Magical Places in Isabel Allende's Eva Luna and Cuentos De Eva Luna

Article excerpt

Widely recognized as a major contributor to Latin American literature, Isabel Allende holds a preeminent place in its literary history. In The Post-Boom in Spanish American Fiction (1998), Donald Shaw writes" "Without question the major literary event in Spanish America during the early eighties was the publication in 1982 of Isabel Allende's runaway success La Casa de los Espiritus" (53). Similarly, in his recent book, Literature of Latin America (2004), Rafael Ocasio identifies Allende as "the woman writer from Latin America with the greatest international readership," noting also that "she has a significant influence on an increasingly popular, worldwide literature written by women" (168). Linda Gould Levine in her Twayne book (2002) succinctly assesses the author's status: "Isabel Allende is the most acclaimed woman writer of Latin America" (ix).

Shaw maintains that the "emergence of strong female characters" is what made Allende's first work a "genuinely 'inaugural' novel" (59, 58). This feminist perspective continues throughout her fiction and is especially apparent in her third novel, Era Luna (1987). As numerous critics observe, this work displays aspects of the picaresque tradition" a pseudo-autobiography with an episodic structure, Eva's marginalized status as an orphan and domestic servant who serves a series of oftentimes unkind masters, a streetwise survival instinct promoted by her friendship with Huberto Naranjo, a variety of experiences in different economic classes during which she experiences both hunger and abundance, and frequent demands for her to be self-reliant and inventive. (1) Yet acts of kindness are more numerous than acts of cruelty, and benevolent mother and father figures often replace tyrannical masters. By the end of the novel, the protagonist is a successful writer, a political activist who has participated in a guerrilla raid and escaped without harm, and the lover of an intelligent journalist. Overall, the tone is optimistic, a characteristic of other Post-Boom narratives that contrasts with the negative visions typically developed in Boom novels (Shaw 10, 65). Levine views the novel as a "female bildungsroman, a novel of a young woman's psychological, intellectual and moral development" (60), and Shaw describes it as "a feminist ... quest for selfhood" (64). Above all, Eva Luna is a "celebratory novel that bears tribute to the power of words and the imagination, the joys of sensuality and friendship, the ability of human beings to overcome social barriers, and the re-creation of reality through the lens of fiction" (Levine 55).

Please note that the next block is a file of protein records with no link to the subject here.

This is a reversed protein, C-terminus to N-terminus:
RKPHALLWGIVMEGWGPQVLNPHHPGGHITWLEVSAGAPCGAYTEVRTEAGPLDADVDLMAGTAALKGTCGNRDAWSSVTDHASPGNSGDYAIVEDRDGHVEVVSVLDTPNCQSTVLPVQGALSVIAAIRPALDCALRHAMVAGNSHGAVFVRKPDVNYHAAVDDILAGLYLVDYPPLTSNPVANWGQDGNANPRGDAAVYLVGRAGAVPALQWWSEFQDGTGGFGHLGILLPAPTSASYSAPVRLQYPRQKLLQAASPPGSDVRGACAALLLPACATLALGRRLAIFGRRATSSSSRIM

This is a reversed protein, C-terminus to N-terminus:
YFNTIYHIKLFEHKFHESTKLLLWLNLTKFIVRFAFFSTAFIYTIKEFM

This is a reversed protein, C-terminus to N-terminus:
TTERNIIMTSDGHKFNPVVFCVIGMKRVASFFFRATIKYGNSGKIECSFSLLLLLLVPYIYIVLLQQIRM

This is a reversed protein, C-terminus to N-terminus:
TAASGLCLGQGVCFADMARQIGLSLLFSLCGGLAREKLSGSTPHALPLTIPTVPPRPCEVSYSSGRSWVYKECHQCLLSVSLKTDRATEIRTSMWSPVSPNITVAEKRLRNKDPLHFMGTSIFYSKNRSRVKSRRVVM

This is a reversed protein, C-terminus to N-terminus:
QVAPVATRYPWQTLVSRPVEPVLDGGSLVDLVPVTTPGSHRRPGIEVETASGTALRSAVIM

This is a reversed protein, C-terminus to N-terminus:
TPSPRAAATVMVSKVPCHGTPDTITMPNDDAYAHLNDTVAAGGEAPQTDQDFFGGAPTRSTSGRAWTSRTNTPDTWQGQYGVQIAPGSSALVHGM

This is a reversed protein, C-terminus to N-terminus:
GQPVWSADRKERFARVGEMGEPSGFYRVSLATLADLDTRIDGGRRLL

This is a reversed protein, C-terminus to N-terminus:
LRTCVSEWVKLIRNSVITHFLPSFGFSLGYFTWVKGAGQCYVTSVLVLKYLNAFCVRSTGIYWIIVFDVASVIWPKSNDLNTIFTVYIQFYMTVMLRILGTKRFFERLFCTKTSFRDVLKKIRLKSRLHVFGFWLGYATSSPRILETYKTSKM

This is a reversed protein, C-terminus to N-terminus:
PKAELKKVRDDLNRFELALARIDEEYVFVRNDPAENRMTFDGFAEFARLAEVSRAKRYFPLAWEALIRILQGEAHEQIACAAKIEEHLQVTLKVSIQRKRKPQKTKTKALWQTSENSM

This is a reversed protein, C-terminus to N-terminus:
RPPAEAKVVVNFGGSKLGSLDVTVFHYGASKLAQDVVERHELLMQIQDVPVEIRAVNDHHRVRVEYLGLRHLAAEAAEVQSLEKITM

The present study will analyze five magical places that appear in Era Luna and in the collection of short stories that followed two years later, Cuentos de Era Luna (1989). Four are named places: El Palacio de los Pobres, Calle Republica, Agua Santa, and La Colonia, and all but the first receive extensive development in the novel and reappear frequently in the stories. (2) Spanning multiple works, these fictional places recall Garcia MArquez's Macondo and Faulkner's Yoknapatawpha County. (3) A fifth magical place is the lugar ameno, the safe haven where the act of writing takes place. This space is specified in only one story--"Cartas de amor traicionado"--but is emblematic of the novel and of many of the stories which center on storytelling, writing, and the dialectic between art and life. An overview of these magical places will enrich our understanding of Allende's documented focus in her early fiction on the themes of love, social activism, and storytelling (Jehenson 100-01; Levine 55-56; Shaw 59). In addition, my reading of these spaces will allow us to consider ways in which Allende's fiction may be more complex than its commercial success leads some critics to surmise. (4) In particular, it will be demonstrated that although Allende's fiction in these two works is grounded in human emotions arising from the drama of everyday life, it is simplistic to label her work as melodrama as some critics have done (Jehenson 100; Invernizzi [1991], cited in Shaw 58). …


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